NEW YORK | In the 2012 US presidential campaign, economic inequality is taking center stage. For both Barack Obama and his Republican opponents this issue offers defining opportunities as well as risks. The White House believes the core of the debate should be the 1-percent-versus-99 percent-issue, as the Occupy Wall Street movement put it, and points out that cutting taxes on the wealthy “doesn’t work.” Besides, Mr Obama has called for legislation that would create stronger fines for financial companies that repeatedly commit fraud.
However, Republicans would rather argue about debts and deficits. GOP candidates focus on personal responsibility instead of inequality itself and insist that the main problem is president Obama’s failing to rebuild the economy, blaming him for America’s 8 percent unemployment rate.
By now, our readers will certainly have read so many special issues of economic downturn, such as OECD’s report Divided We Stand: Why Inequality Keeps Rising (download pdf here). But we wanted to offer them a 2.0 take. Today we bring you designer Kelli Anderson’s approach. This lady from Brooklyn takes us for a walk through inequality in an unexpected way: she has transposed income inequalities on an interactive map, using Wall Street Journal data onto the geography of New York City itself.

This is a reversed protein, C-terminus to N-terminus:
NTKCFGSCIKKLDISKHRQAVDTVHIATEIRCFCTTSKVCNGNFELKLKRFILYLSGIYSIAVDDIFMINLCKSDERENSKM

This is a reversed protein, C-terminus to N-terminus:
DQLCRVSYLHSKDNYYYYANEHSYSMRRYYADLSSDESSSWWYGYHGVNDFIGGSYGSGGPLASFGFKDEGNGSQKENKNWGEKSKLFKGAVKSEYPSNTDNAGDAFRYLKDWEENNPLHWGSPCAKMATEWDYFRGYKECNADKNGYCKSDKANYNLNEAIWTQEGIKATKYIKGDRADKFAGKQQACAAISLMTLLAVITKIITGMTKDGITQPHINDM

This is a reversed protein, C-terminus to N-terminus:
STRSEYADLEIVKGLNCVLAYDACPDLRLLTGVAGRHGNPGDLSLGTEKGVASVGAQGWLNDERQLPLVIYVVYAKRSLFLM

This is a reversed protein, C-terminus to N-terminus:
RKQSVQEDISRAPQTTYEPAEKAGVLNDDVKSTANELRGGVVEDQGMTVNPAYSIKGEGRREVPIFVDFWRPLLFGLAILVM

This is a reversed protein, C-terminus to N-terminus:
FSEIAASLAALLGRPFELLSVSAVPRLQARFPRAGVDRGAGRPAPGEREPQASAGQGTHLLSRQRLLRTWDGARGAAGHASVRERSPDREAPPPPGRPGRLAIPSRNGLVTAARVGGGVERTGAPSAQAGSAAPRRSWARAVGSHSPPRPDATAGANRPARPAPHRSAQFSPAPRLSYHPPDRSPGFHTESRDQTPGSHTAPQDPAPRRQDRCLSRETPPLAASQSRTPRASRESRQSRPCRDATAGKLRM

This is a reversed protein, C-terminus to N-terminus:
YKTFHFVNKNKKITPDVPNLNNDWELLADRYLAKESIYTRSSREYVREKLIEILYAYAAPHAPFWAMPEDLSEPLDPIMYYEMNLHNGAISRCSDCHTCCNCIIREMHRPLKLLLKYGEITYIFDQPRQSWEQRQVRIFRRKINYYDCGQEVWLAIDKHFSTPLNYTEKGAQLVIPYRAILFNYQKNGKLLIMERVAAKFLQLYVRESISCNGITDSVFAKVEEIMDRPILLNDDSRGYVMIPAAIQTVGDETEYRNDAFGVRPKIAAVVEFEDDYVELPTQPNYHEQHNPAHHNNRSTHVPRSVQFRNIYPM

In an email sent to weekly newsletter Brain Pickings, Anderson explains her view:
“The scale of the solar system (which is reigned-in by the gravity of the sun) is far less dispersed than the the scales of wealth in the US—which illuminates the propensity for wealth to skew wildly to the top when the financial system is not effectively regulated. Note that almost everyone in the top 1% works in banking or finance. Also note that the income discrepancy within the levels of the top 1% are vastly greater than the gap between the top 1% and the bottom 1% of income earners. The proportions of wealth in the upper echelons of income are of a scale to which we have no comparable metaphors— the proportions are far beyond what we can see in the physical reality of our solar system.”
Inequality, you can see it just going for a virtual walk, is there. But do Americans care about it? According to a Gallup poll, they are less concerned about inequality now than they were in 1998. According to a recent poll, 52% of Americans say the rich-poor gap is “an acceptable part of our economic system.” A slightly lower 45% said the gap “needs to be fixed.”